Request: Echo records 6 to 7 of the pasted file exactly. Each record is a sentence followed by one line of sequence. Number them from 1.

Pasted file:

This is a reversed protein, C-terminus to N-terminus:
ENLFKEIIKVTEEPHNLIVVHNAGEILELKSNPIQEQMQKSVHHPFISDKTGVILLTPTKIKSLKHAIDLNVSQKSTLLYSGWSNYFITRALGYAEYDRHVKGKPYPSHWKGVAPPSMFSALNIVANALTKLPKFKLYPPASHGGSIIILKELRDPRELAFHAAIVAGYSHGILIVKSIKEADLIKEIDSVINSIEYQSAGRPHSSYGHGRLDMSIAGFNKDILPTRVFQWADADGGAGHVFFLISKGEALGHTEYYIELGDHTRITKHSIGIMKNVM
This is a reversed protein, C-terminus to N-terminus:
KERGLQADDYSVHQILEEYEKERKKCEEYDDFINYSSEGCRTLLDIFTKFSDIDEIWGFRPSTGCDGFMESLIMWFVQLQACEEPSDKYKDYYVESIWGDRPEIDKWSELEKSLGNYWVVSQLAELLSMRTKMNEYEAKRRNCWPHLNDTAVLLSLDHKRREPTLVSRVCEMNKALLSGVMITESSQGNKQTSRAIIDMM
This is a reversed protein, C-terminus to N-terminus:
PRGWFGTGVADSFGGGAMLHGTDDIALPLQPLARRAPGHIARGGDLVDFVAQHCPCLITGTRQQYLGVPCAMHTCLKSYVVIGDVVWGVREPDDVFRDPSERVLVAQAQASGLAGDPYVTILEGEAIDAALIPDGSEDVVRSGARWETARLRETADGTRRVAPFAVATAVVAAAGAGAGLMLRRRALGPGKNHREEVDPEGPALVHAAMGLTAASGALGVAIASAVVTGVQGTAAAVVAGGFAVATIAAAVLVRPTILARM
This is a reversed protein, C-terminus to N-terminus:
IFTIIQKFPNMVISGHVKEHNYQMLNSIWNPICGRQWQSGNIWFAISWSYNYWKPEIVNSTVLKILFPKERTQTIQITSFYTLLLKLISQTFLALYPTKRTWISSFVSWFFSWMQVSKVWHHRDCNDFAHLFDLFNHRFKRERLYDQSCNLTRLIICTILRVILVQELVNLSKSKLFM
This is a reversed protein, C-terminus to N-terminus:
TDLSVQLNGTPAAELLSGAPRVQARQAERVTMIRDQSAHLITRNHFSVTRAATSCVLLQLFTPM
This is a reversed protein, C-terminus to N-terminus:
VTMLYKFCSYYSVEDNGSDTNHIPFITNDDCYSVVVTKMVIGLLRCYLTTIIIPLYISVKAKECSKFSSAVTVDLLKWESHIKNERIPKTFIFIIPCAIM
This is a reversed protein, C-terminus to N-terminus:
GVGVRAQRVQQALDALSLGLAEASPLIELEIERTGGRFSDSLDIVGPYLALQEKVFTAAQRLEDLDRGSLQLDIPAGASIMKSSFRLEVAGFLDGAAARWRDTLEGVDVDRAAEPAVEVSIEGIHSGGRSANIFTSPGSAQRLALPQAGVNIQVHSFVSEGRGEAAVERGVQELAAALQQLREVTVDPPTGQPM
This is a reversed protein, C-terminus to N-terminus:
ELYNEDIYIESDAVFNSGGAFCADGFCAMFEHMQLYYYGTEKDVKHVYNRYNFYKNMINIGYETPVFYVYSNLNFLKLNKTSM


This is a reversed protein, C-terminus to N-terminus:
VTMLYKFCSYYSVEDNGSDTNHIPFITNDDCYSVVVTKMVIGLLRCYLTTIIIPLYISVKAKECSKFSSAVTVDLLKWESHIKNERIPKTFIFIIPCAIM
This is a reversed protein, C-terminus to N-terminus:
GVGVRAQRVQQALDALSLGLAEASPLIELEIERTGGRFSDSLDIVGPYLALQEKVFTAAQRLEDLDRGSLQLDIPAGASIMKSSFRLEVAGFLDGAAARWRDTLEGVDVDRAAEPAVEVSIEGIHSGGRSANIFTSPGSAQRLALPQAGVNIQVHSFVSEGRGEAAVERGVQELAAALQQLREVTVDPPTGQPM